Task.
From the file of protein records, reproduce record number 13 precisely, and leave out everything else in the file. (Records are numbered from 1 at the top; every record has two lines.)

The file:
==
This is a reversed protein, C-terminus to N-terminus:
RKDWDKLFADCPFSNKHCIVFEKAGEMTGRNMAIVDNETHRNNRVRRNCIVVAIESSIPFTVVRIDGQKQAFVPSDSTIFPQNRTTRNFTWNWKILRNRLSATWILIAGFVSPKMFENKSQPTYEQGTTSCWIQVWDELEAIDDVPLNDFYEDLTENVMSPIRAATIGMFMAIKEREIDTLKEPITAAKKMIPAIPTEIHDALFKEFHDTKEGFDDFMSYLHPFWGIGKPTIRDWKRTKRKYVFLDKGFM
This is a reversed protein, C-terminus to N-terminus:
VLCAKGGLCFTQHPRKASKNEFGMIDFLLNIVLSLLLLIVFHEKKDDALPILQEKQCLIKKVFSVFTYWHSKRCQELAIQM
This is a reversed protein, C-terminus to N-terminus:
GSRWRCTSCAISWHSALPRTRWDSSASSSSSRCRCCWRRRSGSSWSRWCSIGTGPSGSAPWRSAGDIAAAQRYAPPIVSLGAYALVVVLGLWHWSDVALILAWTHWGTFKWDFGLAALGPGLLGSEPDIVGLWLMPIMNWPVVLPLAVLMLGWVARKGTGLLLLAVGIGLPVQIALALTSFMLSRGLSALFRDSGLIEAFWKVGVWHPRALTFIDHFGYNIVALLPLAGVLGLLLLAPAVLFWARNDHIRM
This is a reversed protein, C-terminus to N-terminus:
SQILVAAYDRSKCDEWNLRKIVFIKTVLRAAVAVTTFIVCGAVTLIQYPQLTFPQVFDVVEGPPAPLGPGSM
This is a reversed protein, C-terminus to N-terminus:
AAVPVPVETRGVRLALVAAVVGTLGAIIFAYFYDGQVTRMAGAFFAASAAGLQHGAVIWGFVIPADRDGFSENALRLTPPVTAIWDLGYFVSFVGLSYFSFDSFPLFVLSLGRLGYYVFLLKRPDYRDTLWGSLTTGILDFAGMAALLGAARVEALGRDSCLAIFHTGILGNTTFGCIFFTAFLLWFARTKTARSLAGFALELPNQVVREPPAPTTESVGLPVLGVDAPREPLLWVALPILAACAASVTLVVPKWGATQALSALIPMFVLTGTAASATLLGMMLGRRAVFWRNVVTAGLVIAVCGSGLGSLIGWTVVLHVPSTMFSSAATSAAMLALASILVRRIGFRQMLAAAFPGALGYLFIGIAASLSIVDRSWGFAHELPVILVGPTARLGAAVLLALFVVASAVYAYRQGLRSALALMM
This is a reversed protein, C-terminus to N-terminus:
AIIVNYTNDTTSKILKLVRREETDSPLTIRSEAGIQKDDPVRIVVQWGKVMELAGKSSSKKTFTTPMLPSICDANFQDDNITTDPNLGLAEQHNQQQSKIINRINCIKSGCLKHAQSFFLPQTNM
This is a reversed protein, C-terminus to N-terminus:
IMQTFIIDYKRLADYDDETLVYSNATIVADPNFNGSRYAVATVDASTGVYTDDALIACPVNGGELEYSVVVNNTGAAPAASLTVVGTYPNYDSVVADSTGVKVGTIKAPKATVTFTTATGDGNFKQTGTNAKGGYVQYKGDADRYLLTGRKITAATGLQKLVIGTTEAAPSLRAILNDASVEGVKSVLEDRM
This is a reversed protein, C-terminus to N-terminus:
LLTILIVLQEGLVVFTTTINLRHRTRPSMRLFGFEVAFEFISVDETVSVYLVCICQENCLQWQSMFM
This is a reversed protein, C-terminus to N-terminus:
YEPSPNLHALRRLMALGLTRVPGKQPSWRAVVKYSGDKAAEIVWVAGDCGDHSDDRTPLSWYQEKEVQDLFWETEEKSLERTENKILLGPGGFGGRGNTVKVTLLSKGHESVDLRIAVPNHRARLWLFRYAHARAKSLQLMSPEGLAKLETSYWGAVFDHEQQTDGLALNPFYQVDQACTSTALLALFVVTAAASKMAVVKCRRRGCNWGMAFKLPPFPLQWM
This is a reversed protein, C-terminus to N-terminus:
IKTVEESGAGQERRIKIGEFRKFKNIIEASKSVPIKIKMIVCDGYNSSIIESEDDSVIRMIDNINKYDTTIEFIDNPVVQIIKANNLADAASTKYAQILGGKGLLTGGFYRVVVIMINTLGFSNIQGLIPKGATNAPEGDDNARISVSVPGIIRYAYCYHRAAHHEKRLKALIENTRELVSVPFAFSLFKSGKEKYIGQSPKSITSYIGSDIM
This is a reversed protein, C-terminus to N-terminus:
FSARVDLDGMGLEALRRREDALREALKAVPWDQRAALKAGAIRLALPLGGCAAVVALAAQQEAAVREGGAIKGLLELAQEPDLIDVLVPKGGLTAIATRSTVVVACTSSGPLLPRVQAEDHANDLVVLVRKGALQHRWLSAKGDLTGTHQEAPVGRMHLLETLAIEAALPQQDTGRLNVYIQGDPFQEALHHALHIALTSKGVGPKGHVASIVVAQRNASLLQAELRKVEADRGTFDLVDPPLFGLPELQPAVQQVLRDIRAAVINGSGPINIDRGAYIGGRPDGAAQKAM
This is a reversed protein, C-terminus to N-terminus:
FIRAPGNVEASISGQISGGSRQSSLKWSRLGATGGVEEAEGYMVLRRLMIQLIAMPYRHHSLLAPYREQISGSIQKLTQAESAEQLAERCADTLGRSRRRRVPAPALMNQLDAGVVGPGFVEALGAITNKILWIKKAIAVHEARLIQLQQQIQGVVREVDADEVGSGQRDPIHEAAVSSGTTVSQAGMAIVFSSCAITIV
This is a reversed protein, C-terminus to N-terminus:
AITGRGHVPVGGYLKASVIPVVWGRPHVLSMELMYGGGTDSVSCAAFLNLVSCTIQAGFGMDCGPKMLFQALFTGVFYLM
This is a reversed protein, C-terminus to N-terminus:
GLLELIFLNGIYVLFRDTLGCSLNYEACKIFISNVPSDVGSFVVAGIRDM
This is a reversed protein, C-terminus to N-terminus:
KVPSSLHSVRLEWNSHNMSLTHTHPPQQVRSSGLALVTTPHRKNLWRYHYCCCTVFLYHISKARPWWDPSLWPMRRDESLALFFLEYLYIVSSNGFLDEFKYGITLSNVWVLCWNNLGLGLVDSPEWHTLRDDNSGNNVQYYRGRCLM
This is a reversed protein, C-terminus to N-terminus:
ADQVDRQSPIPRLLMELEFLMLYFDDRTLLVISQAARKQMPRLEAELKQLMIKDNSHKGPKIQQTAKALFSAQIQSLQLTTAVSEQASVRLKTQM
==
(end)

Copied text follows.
This is a reversed protein, C-terminus to N-terminus:
AITGRGHVPVGGYLKASVIPVVWGRPHVLSMELMYGGGTDSVSCAAFLNLVSCTIQAGFGMDCGPKMLFQALFTGVFYLM